The only setting that would capture the image was “HD 720p 60”. The image is displayed in the Portrait format unless an app or mode supported the Landscape mode. This is a slight lag when re-orienting. Because the recording is, at best, 1280 X 720 (720p), it merely shows the iPhone at the closest resolution. I don’t know yet first-hand what the result is with a Retina iPad.
The bottom line is the device does what is it supposed to do. Not a miracle worker, just does that basic recording. For performance, I rate it a 9 out of 10. For value (since I am not happy about having to buy new adapters), I only give it a 7 out of 10. Overall, it rates an 8 out of 10.
Before the deadline, I have completed the paperwork and am sending off the rebate materials. Still generating opportunities to play with the Asus VG23AH. Opened an account with a service that rents Blu-ray movies, including 3D ones. Netflix does not rent 3D movies so another reason to not be happy with them…
My first title that I viewing this evening: Harry Potter and the Deathly Hallows, Part II 3D.
With the recent purchase of the Nintendo 3DS XL and the Fuji W3 3D camera, I felt ill-equipped to really put the 3D output through its paces. With this acquisition, more review possibilities can be resolved. I also see that others who “review” products they purchase do not have a full grasp of what they are dealing with when they pan something. In the less-than-24-hours that I have been in possession of the Asus 3D monitor, I have discovered that, with full investigation, many “whining points” can be addressed.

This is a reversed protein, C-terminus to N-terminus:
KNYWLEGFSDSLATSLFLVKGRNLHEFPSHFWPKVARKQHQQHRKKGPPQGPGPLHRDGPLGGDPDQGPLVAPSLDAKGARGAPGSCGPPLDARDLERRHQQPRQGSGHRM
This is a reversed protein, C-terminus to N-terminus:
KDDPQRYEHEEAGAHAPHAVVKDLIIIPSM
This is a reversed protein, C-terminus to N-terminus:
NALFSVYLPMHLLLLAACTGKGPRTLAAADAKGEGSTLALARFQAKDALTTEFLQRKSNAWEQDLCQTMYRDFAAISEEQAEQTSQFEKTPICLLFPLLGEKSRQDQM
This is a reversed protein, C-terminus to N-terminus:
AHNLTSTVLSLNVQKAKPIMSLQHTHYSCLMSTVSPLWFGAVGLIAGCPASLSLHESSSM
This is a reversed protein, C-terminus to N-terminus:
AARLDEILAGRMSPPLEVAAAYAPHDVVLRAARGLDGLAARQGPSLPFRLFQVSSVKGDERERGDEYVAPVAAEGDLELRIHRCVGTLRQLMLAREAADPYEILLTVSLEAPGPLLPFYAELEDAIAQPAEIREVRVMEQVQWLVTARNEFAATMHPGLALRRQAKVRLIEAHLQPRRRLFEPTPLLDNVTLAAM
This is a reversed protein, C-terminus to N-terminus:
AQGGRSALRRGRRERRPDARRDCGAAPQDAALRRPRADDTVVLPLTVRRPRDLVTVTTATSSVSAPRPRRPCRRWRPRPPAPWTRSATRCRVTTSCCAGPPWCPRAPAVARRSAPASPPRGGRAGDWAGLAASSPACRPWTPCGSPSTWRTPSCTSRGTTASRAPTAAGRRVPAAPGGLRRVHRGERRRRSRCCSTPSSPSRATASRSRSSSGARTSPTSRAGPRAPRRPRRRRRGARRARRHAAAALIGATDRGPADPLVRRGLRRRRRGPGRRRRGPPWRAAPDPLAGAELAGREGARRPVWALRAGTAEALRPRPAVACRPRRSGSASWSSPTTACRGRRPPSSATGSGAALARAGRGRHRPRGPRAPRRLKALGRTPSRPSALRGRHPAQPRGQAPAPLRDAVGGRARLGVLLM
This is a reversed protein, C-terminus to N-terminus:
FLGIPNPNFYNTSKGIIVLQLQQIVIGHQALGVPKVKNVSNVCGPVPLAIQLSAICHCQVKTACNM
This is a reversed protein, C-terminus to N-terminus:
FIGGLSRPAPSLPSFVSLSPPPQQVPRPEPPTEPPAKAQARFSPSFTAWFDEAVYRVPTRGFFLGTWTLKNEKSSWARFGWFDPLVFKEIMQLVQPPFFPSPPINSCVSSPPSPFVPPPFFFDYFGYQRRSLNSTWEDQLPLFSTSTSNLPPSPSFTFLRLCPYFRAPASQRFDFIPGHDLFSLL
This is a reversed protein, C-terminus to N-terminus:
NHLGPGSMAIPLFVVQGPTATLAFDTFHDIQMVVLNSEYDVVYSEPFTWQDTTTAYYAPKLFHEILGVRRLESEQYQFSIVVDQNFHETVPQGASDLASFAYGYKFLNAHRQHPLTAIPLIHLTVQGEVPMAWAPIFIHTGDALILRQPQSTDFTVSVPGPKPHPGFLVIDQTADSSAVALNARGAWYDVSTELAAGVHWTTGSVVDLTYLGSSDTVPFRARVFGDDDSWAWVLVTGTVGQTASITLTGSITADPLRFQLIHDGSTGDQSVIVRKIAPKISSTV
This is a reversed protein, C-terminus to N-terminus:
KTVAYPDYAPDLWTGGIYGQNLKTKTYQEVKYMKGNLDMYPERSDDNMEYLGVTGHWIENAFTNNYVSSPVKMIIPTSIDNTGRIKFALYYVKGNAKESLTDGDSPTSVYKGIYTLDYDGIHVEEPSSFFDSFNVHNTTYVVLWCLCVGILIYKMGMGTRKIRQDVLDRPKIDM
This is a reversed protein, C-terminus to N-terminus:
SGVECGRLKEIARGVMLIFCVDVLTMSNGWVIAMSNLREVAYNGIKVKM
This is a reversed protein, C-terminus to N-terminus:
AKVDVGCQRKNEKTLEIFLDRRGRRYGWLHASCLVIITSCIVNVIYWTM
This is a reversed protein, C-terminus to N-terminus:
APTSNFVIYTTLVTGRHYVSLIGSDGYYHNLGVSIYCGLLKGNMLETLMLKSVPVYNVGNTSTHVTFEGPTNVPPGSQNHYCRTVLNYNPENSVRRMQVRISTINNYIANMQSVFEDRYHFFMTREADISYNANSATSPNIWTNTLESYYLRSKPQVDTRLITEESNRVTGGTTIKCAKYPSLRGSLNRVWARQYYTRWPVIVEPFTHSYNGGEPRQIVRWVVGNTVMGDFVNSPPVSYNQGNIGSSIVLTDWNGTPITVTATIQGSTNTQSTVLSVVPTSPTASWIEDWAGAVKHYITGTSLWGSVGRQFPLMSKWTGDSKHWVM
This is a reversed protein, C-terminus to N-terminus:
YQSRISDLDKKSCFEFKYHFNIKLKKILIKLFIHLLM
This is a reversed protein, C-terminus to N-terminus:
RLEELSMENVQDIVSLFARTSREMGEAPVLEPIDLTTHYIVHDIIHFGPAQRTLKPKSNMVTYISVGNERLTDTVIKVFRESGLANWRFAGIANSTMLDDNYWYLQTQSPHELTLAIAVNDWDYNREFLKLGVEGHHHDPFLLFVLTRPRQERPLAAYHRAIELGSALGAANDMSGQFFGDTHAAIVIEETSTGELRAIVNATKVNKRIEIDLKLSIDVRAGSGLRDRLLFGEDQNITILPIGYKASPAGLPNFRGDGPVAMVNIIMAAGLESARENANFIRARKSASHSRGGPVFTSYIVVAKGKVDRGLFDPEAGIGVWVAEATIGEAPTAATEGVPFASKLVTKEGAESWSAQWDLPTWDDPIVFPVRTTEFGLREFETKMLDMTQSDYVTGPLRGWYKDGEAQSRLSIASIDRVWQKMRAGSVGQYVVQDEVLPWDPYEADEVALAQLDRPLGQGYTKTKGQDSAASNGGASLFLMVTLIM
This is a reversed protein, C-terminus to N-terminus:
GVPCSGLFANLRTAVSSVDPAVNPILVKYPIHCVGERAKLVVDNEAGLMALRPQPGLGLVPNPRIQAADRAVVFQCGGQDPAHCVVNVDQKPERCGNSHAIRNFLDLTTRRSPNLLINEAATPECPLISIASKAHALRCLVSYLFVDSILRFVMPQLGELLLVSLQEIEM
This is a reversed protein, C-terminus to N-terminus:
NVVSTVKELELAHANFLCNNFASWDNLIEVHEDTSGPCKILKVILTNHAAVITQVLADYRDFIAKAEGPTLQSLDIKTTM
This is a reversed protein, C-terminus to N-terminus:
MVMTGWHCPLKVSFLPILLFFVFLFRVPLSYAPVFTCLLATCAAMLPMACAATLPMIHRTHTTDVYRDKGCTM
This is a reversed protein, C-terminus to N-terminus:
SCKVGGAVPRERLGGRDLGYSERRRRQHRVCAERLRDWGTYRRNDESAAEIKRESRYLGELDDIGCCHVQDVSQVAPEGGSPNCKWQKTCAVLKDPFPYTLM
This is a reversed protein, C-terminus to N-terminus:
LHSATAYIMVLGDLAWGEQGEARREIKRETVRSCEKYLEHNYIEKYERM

Our saga begins with Steve ordering our iPhones just at the end of September. We visited the local AT&T store near Eastern and Serene in Henderson. Eddy was the rep who worked with us the night we ordered our telephones.
Here are some details Eddy had to work with:
- I had a local number but would be leaving Sprint before the end of my contract.
- We each had the iPad 3 but individual AT&T monthly data plans on them.
- Steve had an iPhone 4 and had long been ready to upgrade. Hadn’t been sure he wanted the iPhone 5 until after it had gone on sale.
- Steve’s iPhone still had a New Mexico (area code 575) number.
- Steve’s mom was also on his existing plan. She would get a new phone with the deal.
- She also still had a New Mexico number.
The week ends. October begins and we three head to Tucson so I could attend a conference, Steve’s mom could visit a fellow former educator and Steve would relax. During the first day of travel we found that our phones were going to arrive while we were gone. Ugh. After making arrangements, we made sure the iPhones were going to be safely watched until we returned.